6 ways to maximise your leadership skills when managing offshore teams
04 March 2018
Over the last few decades we have seen a large increase in offshoring, particularly within China and India where the cost of labour is low.
Having worked in Asia for many years, I have seen first-hand the opportunities and challenges that organisations face when they offshore their business. This blog explores some of the key challenges leaders face when they are working within an onshore/offshore environment, and offers thoughts and advice on how best to tackle them effectively.
The words outsourcing and offshoring provoke many different reactions. Some view offshoring a positive element of globalisation and a way to make businesses more cost effective, others worry about the potential change it may bring to their job roles. In our experience, companies that communicate the new direction and clarify the reasons and implications behind this, build a higher level of understanding and engagement with employees.
Constant communication and one to one meetings with key team members to share relevant information reassure where appropriate and also gain involvement on certain projects can make all the difference between an engaged and disengaged workforce.
Recognise cultural differences
Culture is often cited as one of the main challenges when offshoring. Whilst we live in a global world, it’s vital that different cultures and backgrounds are not overlooked; even subtle cultural differences can make a huge impact if not understood correctly. There is so much out there to read on cultural differences and a good start to basic good manners and to start to build relationships can be found on ediplomat here
Clear communication is key. The challenges come when communicating in a clear way across various different languages and cultures, and often miscommunication can result. We often find that miscommunication arises when Western managers haven’t effectively read between the lines of the subtle and indirect use of language in Asian cultures.
We have found that businesses that manage cultural differences well are those who conduct workshops both offshore and onshore so everyone is aware of each other’s cultural practices. Also, some companies deploy a local person to sit within the onshore office and help with relationships on both sides. Ultimately, regular communication, when managed in an engaging way, is the only way to bridge cultures and build relationships.
Differing management style
Traditionally, the typical management style of Western countries suits a flatter structure with usually a similar level of respect whatever the title or level within the business – but this is less likely to apply in India and China, where workers tend to hold senior employees and their managers in high regards, and are used to being micro-managed. In India a sense of belonging is important, and simple things like remembering employees’ birthdays makes all the difference in building trust and goodwill.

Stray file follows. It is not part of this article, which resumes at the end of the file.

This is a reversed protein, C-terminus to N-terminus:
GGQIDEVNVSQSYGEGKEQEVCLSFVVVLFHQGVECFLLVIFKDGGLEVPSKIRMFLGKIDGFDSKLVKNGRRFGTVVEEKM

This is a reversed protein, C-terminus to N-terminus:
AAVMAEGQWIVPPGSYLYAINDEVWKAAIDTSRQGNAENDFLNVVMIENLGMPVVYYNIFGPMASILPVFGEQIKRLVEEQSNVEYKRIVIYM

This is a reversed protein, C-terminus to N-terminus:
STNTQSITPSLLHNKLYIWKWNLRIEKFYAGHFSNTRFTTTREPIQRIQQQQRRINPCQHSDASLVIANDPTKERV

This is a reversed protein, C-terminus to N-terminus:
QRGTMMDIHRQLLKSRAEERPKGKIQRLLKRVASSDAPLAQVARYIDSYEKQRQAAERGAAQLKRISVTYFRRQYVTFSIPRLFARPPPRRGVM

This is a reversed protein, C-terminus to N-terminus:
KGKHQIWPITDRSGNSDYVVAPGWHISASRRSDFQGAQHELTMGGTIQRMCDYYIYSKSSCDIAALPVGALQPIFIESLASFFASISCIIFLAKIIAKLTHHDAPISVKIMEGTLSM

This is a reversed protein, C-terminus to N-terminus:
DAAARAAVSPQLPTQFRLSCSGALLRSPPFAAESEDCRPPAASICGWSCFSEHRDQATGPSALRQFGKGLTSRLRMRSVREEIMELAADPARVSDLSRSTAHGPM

Getting the best out of your team will probably involve using different management techniques, which in turn should drive engagement and productivity.
Clarity on goals
We’ve found that employees both onshore and offshore, particularly during periods of change, need focus and clarity over what their personal and businesses goals are, and in turn how they as an individual can work towards these goals. As a leader, it is important to be constantly aligned to the bigger business picture both long and short term, and onshore and offshore, and communicate these goals in an effective way to help drive engagement and productivity in this area.
Regardless of where your team are situated, a good leader will know their individual team members future dreams and career aspirations, and have regular meetings so that the team member knows how best to work towards them.
Face to face meetings
It’s easy to email, less easy to have a face to face meeting with your offshore team, but the latter is the best way to build relationships that lead to higher engagement and productivity. Spending large amounts of time in the air may not be the best use of your time though, so remember it is not the quantity of time you spend with your offshore team, but the quality of your time that matters. Make sure that when you are with your team you are 100% committed to supporting the leaders within the organisation, and the challenges that they face.
Work closely with the team and build trust to ensure you get a true picture of the offshored business and see how it really operates. Skyping and regular conversations are invaluable. If your team feel you are making the effort to get to know them as individuals and as an organisation, they are more likely to share valuable information and go the extra mile.
Remember important dates
It is critical to remember the importance religion plays amongst many communities alongside the need to celebrate several important dates and festivals such as Chinese New Year and Diwali. As a leader you need to plan these important dates into the business cycle and plan accordingly, so that your organisation operates efficiently whilst your team has time with their friends and families.
One final bit of advice is to never stop learning and embracing the cultural differences! Managing remote and culturally diverse teams is a huge challenge, but with that challenge comes satisfaction and learning opportunities for not only yourself but the individual team members that you manage.